Date: February 16, 2017
Time: 1:00 PM Pacific Standard Time, 4:00 PM Eastern Standard Time
1. Understand the advantages of the endoscopic approach to the pituitary
2. Recognize limitations of modern pituitary surgery
3. Understand techniques for avoiding complications
Paul A. Gardner, MD, Associate Professor, Department of Neurological Surgery, University of Pittsburgh School of Medicine and Neurosurgical Director, Center for Cranial Base Surgery, University of Pittsburgh Medical Center.
Dr. Gardner joined the faculty of the Department of Neurological Surgery at the University of Pittsburgh School of Medicine in 2008 after completing his residency and fellowship training at the University of Pittsburgh. He completed his undergraduate studies at Florida State University, majoring in biochemistry, and received his Medical Degree from the University of Pittsburgh School of Medicine.
Dr. Gardner completed a two-year fellowship in endoscopic endonasal pituitary and endoscopic and open skull base surgery at the University of Pittsburgh Medical Center. His research has focused on evaluating patient outcomes following these surgeries and more recently on molecular phenotyping of rare tumors. He is recognized internationally as a leader in the field of endoscopic endonasal surgery, a minimally invasive surgical approach to the skull base. His other surgical interests include pituitary tumors, open cranial base surgery, and vascular surgery.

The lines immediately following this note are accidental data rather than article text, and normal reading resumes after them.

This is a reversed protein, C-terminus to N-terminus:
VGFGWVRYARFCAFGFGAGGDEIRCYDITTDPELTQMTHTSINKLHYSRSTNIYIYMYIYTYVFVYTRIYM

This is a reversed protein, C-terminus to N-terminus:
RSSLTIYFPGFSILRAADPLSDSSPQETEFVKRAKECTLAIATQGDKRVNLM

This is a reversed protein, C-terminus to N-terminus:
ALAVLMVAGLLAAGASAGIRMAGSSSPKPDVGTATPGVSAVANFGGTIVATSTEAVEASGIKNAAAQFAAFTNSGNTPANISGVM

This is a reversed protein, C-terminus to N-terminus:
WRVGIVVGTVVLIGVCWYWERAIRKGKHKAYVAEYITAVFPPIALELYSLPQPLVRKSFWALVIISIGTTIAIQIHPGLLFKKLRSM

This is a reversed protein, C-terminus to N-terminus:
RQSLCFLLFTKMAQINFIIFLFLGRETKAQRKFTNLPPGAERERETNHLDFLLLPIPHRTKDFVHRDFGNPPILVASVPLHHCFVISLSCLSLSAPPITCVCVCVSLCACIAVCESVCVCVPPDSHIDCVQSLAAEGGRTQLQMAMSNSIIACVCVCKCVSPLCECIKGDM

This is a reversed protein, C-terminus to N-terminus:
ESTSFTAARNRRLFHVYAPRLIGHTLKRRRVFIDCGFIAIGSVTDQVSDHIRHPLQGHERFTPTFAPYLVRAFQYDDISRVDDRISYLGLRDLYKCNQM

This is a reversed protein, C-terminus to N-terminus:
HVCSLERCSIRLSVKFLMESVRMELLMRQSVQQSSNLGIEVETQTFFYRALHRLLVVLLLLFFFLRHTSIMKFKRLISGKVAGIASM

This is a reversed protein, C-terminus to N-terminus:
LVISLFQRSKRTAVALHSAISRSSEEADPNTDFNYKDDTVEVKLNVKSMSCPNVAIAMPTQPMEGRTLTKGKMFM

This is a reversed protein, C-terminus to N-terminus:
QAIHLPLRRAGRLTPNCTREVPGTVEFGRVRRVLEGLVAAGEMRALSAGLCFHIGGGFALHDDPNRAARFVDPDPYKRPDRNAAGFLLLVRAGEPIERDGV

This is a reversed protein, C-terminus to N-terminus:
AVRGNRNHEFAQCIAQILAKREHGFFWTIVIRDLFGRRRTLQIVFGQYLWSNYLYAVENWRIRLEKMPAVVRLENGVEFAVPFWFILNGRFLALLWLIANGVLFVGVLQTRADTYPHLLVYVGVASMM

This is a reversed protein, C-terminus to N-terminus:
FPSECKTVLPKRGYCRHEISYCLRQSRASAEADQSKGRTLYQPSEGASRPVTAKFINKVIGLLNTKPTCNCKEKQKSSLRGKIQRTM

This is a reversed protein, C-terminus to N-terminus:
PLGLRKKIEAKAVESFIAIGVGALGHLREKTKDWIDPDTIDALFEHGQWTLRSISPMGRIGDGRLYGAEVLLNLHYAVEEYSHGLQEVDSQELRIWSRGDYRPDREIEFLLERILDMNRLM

Dr. Gardner is certified by the American Board of Neurological Surgery and is a member of the American Association of Neurological Surgeons, Congress of Neurological Surgeons, and the North American Skull Base Society where he currently serves as a member of the Scientific Program Committee and the Membership Committee. Dr. Gardner is co-editor of the textbook Skull Base Surgery, part of the Master Techniques in Otolaryngology – Head and Neck Surgery series published by Wolters Kluwer, and has authored 190 peer-reviewed publications and 71 book chapters.
Disclaimer: PNA does not engage in the practice of medicine. It is not a medical authority, nor does it claim to have medical expertise. In all cases, PNA recommends that you consult your own physician regarding any course of treatment or medication.
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